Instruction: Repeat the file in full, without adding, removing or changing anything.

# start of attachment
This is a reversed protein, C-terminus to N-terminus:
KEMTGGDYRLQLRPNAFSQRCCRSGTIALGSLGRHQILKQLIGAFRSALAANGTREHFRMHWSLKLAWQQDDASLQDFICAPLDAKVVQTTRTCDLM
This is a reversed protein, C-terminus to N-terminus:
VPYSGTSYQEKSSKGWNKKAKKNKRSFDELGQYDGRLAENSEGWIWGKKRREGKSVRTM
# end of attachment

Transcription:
This is a reversed protein, C-terminus to N-terminus:
KEMTGGDYRLQLRPNAFSQRCCRSGTIALGSLGRHQILKQLIGAFRSALAANGTREHFRMHWSLKLAWQQDDASLQDFICAPLDAKVVQTTRTCDLM
This is a reversed protein, C-terminus to N-terminus:
VPYSGTSYQEKSSKGWNKKAKKNKRSFDELGQYDGRLAENSEGWIWGKKRREGKSVRTM